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What Do You Do If the IRS Wants to “Audit” Your Tax Return?

The word "audit" tends to strike fear in the hearts of American taxpayers, but the truth is that not every audit is a result of a problem or that the Internal Revenue Service suspects you of wrongdoing. There are several reasons why the IRS might want to audit your taxes and financial information, and there are several steps you can take to make the process as painless as possible.

In light of an uptick in identity theft scams involving tax audits and returns, we want to take a moment before delving into this topic to stress that the IRS will never institute an audit process via telephone or email. Taxpayers are always alerted of an upcoming audit by U.S. mail.

Reasons for IRS Audits

Though it is undoubtedly true that irregularities generate some audits, the IRS can also request an audit to verify the information contained within your tax papers. Such as correcting a simple mistake like failing to attach a Schedule or because the individual taxpayer has some type of involvement with other taxpayers — such as business partners or investors — whose paperwork raised questions. You can even be selected for audit as a result of a random selection process designed to gauge taxpayer returns to see how they compare to national norms.

Different Types of Audits

There are three types of audits conducted by the IRS. In all cases, the taxpayer will be notified of the review by mail.

  • Correspondence audit – Generally a result of a low-level error or omission, the agency sends out information to the taxpayer referencing the mistake and requesting that revised information be submitted via mail.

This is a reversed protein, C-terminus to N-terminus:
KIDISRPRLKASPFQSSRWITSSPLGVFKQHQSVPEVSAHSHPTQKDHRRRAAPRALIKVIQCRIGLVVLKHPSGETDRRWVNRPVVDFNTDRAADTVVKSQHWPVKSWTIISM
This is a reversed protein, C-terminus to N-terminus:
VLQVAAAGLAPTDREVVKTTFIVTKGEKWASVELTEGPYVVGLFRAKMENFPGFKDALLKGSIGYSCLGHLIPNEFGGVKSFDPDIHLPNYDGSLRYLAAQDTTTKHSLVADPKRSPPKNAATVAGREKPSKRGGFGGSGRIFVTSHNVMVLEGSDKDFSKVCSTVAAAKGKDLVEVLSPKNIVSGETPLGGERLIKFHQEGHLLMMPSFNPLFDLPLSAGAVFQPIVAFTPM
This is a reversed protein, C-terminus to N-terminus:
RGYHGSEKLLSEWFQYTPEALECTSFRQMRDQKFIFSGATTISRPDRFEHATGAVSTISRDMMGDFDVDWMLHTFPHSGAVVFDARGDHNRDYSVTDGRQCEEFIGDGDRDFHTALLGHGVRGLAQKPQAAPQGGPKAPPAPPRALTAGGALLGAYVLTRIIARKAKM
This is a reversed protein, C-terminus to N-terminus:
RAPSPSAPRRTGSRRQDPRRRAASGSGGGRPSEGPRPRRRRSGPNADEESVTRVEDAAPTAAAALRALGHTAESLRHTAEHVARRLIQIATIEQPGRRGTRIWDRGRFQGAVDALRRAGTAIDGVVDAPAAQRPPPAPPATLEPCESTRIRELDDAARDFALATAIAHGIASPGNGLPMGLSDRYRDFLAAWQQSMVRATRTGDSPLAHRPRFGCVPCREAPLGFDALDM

• Office audit – This type of audit is more intimidating, as it requires the taxpayer to appear at an IRS office, bringing their documentation along with them. These audits are often the result of deductions or credits that are out of the norm, such as a substantial medical expense deduction for which the agency requires documentation in the form of invoices and payment receipts.

  • Field audit – The most intrusive of all audits, a field audit involves IRS agents coming to the taxpayer, usually visiting either their place of business or their home to review the tax return in detail.

How to Prepare for an Audit

Receiving notice of a tax audit will put a stutter in the step of even the most meticulous and upstanding taxpayer. Still, the nerves set off by the notice can easily be offset with the knowledge that you've kept good records and maintained copies of all pertinent documents. If you haven't been keeping careful records, understand that in the face of an audit, it will be up to you to prove that you deserve whatever deduction you've taken. So, amend your ways and keep well-organized files of all financial statements, invoices, and receipts. Doing so will not only be a substantial help in case of an audit, but it will also be beneficial should you need to assess your business' health or put together a financial statement for potential investors or when applying for a loan.